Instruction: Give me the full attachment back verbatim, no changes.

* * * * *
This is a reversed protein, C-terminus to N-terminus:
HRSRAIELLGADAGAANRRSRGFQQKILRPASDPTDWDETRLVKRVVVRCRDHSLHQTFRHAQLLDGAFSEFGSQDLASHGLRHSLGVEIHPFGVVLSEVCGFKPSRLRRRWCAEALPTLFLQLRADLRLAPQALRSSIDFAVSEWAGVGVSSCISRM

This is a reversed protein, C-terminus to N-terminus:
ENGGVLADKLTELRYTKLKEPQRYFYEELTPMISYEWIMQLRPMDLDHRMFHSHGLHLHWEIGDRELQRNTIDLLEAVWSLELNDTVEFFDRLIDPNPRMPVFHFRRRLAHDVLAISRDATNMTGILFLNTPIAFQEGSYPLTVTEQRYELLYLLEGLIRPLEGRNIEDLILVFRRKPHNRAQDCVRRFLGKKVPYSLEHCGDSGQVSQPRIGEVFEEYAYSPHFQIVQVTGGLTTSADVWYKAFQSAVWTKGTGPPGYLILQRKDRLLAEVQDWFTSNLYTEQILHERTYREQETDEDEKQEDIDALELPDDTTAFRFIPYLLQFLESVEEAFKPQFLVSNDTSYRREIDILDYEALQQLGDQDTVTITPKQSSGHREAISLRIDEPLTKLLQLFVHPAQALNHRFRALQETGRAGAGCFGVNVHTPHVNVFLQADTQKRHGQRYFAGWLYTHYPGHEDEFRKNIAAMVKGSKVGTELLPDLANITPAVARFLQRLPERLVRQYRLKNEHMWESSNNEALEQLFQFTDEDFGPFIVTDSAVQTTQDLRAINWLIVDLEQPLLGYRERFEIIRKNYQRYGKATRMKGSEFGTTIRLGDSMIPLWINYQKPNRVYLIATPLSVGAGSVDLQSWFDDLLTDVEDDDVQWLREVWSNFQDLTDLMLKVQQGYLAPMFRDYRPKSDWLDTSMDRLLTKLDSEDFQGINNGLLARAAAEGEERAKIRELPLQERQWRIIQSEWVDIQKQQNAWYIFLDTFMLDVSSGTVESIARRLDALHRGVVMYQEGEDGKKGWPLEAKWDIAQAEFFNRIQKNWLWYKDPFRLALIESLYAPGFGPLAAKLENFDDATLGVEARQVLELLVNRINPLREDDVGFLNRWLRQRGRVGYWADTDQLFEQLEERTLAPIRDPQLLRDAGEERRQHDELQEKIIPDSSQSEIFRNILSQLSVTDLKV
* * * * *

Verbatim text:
This is a reversed protein, C-terminus to N-terminus:
HRSRAIELLGADAGAANRRSRGFQQKILRPASDPTDWDETRLVKRVVVRCRDHSLHQTFRHAQLLDGAFSEFGSQDLASHGLRHSLGVEIHPFGVVLSEVCGFKPSRLRRRWCAEALPTLFLQLRADLRLAPQALRSSIDFAVSEWAGVGVSSCISRM

This is a reversed protein, C-terminus to N-terminus:
ENGGVLADKLTELRYTKLKEPQRYFYEELTPMISYEWIMQLRPMDLDHRMFHSHGLHLHWEIGDRELQRNTIDLLEAVWSLELNDTVEFFDRLIDPNPRMPVFHFRRRLAHDVLAISRDATNMTGILFLNTPIAFQEGSYPLTVTEQRYELLYLLEGLIRPLEGRNIEDLILVFRRKPHNRAQDCVRRFLGKKVPYSLEHCGDSGQVSQPRIGEVFEEYAYSPHFQIVQVTGGLTTSADVWYKAFQSAVWTKGTGPPGYLILQRKDRLLAEVQDWFTSNLYTEQILHERTYREQETDEDEKQEDIDALELPDDTTAFRFIPYLLQFLESVEEAFKPQFLVSNDTSYRREIDILDYEALQQLGDQDTVTITPKQSSGHREAISLRIDEPLTKLLQLFVHPAQALNHRFRALQETGRAGAGCFGVNVHTPHVNVFLQADTQKRHGQRYFAGWLYTHYPGHEDEFRKNIAAMVKGSKVGTELLPDLANITPAVARFLQRLPERLVRQYRLKNEHMWESSNNEALEQLFQFTDEDFGPFIVTDSAVQTTQDLRAINWLIVDLEQPLLGYRERFEIIRKNYQRYGKATRMKGSEFGTTIRLGDSMIPLWINYQKPNRVYLIATPLSVGAGSVDLQSWFDDLLTDVEDDDVQWLREVWSNFQDLTDLMLKVQQGYLAPMFRDYRPKSDWLDTSMDRLLTKLDSEDFQGINNGLLARAAAEGEERAKIRELPLQERQWRIIQSEWVDIQKQQNAWYIFLDTFMLDVSSGTVESIARRLDALHRGVVMYQEGEDGKKGWPLEAKWDIAQAEFFNRIQKNWLWYKDPFRLALIESLYAPGFGPLAAKLENFDDATLGVEARQVLELLVNRINPLREDDVGFLNRWLRQRGRVGYWADTDQLFEQLEERTLAPIRDPQLLRDAGEERRQHDELQEKIIPDSSQSEIFRNILSQLSVTDLKV